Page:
In this week’s Economist magazine, there is an article entitled “In hot water: The world’s biggest drinks firm tries to fend off its green critics” which tells the story Coca-Cola and their attempt to respond to green critics by protecting their brand image. When large brands, such as Coca-Cola, are subject to bad press, they must overcome the tarnished image by reinventing themselves or addressing the very issue that caused them the bad press. Coca-cola’s manager of environmental affairs, believes that, “water is to Coca-Cola as clean energy is to BP”, but BP took the strategy of reinventing themselves from an oil company to an energy company and Coca-cola is attempting to address their water complaint issues by releasing an environmental report which discusses and explains their new global water strategy.
Coca-cola’s company mission is “to benefit and refresh everyone it touches”. Amrit Srivastava of the India resource Centre believes that their mission is in conflict with their actions, and has launched a campaign against Coca-Cola because of their activities in India.
Some of the firm’s bottling plants in India tap into scarce water sources that significantly reduce the water levels for villagers. In scarce areas, these reduced water levels can mean life or death. If the goal is to refresh everyone, and they are using 3.72 liters (2002) in order to produce 1 liter of their final product then they are not delivering on their promise. In an effort to protect their brand, Coca-cola has put resources towards reducing their required water down to 2.72 liters for every liter of final product, but people such as Mr. Srivastava are not impressed. Mr Seabright is attempting to counter and contain the backlash to his brand by publishing a report that explains Coca-Cola’s new effort to assess the “water risks to its businesses and local communities”. Part of the effort boasts that Coca-Cola will make use of rainwater harvesting and offset all of the water it uses by 2006. Ideally, in order to really deliver on its promise, Coca-Cola can operate all over the world and nullify its impact on local resources.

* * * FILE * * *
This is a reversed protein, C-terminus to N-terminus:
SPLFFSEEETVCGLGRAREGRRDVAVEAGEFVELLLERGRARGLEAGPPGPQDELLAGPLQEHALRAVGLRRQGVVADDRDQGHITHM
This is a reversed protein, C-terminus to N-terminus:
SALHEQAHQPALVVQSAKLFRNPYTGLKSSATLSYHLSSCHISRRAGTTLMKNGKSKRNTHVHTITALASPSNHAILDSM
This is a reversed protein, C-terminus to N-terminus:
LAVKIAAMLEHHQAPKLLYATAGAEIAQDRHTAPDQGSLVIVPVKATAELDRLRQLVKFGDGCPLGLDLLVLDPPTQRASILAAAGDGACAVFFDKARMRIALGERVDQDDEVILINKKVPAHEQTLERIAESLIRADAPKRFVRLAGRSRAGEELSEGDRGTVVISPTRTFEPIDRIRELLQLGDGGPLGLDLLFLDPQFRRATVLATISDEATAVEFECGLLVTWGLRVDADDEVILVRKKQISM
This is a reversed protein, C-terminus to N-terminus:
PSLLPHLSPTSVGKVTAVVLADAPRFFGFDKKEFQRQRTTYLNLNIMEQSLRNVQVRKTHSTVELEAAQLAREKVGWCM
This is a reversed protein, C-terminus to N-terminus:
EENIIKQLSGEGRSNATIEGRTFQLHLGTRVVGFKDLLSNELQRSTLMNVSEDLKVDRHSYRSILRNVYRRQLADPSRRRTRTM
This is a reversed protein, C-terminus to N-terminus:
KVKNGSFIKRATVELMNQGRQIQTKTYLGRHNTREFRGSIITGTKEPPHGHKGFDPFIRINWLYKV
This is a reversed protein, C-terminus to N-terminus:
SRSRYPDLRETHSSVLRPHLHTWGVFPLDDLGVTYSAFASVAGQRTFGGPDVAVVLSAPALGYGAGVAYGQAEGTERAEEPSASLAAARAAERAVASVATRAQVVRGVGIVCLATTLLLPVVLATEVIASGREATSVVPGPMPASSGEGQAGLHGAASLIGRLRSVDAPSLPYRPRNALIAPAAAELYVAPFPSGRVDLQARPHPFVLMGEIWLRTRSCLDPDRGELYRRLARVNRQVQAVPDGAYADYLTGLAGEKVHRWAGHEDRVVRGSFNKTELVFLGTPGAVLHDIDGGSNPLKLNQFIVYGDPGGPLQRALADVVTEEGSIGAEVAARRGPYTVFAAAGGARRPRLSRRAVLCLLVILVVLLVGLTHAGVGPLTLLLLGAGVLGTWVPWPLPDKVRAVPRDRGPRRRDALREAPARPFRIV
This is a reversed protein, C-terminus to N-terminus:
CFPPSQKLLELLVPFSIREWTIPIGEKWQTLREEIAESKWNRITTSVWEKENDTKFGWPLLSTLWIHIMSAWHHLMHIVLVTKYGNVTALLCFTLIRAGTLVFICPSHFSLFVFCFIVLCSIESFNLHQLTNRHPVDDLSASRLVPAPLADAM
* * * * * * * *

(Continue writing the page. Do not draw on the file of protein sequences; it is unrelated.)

Corporate Accountability International (CAI) has a complaint about Coca-Cola’s bottled water offering. So far, Mr Seabright has not addressed this complaint in his latest report. Even though there is already a market for bottled water, CAI is targeting Coca-cola’s bottling and selling of water because they feel it sets a bad precedent by “commodifying something that should not be bought or sold”. Given the increasing concern and awareness around the privatization of water, CAI’s complaint is very relevant. While there are doubts about Coca-Cola’s ability to fully deliver on its brand promise, the world is hopeful that they can keep refreshing everyone in spite of the increasing global demands on a limited supply of water.